Again, it depends on whether you are doing this to hourly or salary employees. You are saying non-exempt but what you are doing may or may not be correct depending on whether you are talking about paying hourly or salary employees. Hourly pay reflects actual hours worked, but salary wages should not be reduced because an employee has worked less than 86.67. Non-exempts must be paid overtime (whether hourly or salary) but exempts do not get paid overtime (nor have their wages reduced). Hourly non-exempts get paid for actual hours worked; salary non-exempts get paid for their salary whether they work 86.67 or less, but must be paid overtime. Exempts always get paid the same each payday and never get overtime nor have their hours reduced.

If I am told I will be paid $6.00 per hour, then I am hourly. If I am told I will have a salary of $25,000 per year then I am salary. Both of these postions can be non-exempt, but the salaried employee will not make less than 86.67 hours per semimonthly pay period. He may work only 82.25 but must still be paid 86.67. The hourly employee is different - he must be paid actual hours worked.




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  #8  
Unread 07-06-2004, 10:48 AM
Dutch2
 
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Default RE: Semi-Monthly Payroll and non-exempt

When I first came to this company (bank) about eight years back they also paid on the 1st and 15th. This was a pain for everyone. We even had employees complaining to the Board Members that they could never be sure how much they were going to be paid and then twice a year (I think it was twice) they would be paid for three weeks on one check instead of two. One of my first campaigns was to change the payroll schedule to every two weeks. In my opinion, the payday every two weeks schedule is much easier for everyeone to keep up with and we have not had any problems since.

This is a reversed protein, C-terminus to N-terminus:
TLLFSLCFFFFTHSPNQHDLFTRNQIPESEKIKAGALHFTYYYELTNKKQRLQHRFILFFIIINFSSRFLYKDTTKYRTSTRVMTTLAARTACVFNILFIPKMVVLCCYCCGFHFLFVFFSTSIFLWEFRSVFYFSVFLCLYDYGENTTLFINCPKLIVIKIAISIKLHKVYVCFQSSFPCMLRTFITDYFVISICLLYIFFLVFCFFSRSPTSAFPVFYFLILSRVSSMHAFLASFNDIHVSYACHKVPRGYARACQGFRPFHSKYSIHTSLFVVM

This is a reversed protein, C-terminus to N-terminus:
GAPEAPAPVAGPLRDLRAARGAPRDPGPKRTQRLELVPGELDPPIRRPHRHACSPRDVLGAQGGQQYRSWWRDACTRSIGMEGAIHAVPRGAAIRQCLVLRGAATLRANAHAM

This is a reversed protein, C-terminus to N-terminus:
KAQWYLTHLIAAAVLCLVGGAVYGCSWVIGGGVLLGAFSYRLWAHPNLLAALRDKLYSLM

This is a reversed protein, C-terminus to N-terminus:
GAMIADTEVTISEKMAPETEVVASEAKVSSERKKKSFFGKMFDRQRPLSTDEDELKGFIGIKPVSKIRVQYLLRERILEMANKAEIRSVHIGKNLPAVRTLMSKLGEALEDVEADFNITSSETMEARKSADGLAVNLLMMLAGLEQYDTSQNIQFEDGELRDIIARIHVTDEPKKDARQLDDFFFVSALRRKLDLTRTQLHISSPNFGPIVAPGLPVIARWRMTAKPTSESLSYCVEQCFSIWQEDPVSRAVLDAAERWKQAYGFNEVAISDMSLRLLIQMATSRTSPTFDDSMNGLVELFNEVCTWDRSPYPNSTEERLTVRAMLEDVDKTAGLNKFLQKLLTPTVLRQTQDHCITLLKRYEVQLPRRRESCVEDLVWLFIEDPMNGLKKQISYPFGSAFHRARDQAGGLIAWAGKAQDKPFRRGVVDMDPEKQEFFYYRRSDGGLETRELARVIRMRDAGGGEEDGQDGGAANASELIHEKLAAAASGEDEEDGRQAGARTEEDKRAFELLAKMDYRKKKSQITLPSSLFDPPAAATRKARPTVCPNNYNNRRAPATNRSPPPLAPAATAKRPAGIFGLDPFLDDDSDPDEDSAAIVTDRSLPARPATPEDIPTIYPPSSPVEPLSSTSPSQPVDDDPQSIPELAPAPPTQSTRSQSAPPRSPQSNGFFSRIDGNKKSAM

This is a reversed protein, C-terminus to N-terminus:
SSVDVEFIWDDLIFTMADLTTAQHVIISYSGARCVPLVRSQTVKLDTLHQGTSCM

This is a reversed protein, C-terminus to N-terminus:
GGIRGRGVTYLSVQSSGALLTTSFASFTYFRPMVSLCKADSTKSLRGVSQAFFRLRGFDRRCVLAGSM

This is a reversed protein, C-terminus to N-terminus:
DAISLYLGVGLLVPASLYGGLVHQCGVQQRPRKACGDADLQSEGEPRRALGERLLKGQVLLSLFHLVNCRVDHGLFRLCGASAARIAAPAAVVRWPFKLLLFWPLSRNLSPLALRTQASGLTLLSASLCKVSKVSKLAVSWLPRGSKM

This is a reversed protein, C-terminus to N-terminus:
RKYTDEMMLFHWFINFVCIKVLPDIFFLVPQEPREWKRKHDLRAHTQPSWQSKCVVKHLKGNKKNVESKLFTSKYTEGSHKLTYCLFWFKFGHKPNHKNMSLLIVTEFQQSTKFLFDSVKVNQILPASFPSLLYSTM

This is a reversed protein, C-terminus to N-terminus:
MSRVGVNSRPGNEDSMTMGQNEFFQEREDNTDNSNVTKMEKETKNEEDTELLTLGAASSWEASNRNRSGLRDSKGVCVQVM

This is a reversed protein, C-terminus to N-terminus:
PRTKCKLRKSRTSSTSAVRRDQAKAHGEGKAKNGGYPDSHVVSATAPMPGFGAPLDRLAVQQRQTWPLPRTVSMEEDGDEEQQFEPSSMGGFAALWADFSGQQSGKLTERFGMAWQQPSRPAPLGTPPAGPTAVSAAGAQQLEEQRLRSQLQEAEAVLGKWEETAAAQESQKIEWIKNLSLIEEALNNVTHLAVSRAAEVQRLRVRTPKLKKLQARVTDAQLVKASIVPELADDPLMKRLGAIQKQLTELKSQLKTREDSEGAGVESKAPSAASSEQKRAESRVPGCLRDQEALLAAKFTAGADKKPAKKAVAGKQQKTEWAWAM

Good luck,
Dutch2
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  #9  
Unread 07-06-2004, 10:52 AM
Shadowfax
 
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Default RE: Semi-Monthly Payroll and non-exempt

If you are making the adjustments, how does someone not get paid the hours worked that pay period? Guess I'm just dense.
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  #10  
Unread 07-06-2004, 11:40 AM
Rob S
 
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Default RE: Semi-Monthly Payroll and non-exempt

Here is an example of what I am talking about.

The June 30 payroll was for June 16 - June 30. There were 11 work days that period, so hourly (non-exempt) employees worked 88 hours, but were paid for 86.667 hours. If some one was short a half day (4 hours), then they were paid for 82.667 hours, not the 84 hours actually worked. There are often pay periods of 80 or even 72 hours, but we still pay 86.667 hours for those periods too.

The point is that for an individual pay period, we are not paying actual hours, but for the long term, it works out to be the actual hours. As I said before, any hours over 40 in a week are paid overtime on that check, so that is not an issue.

The employees like having a consistant amount for their checks and do not want to change to actual hours worked.

I hope this explains this a little better.

Rob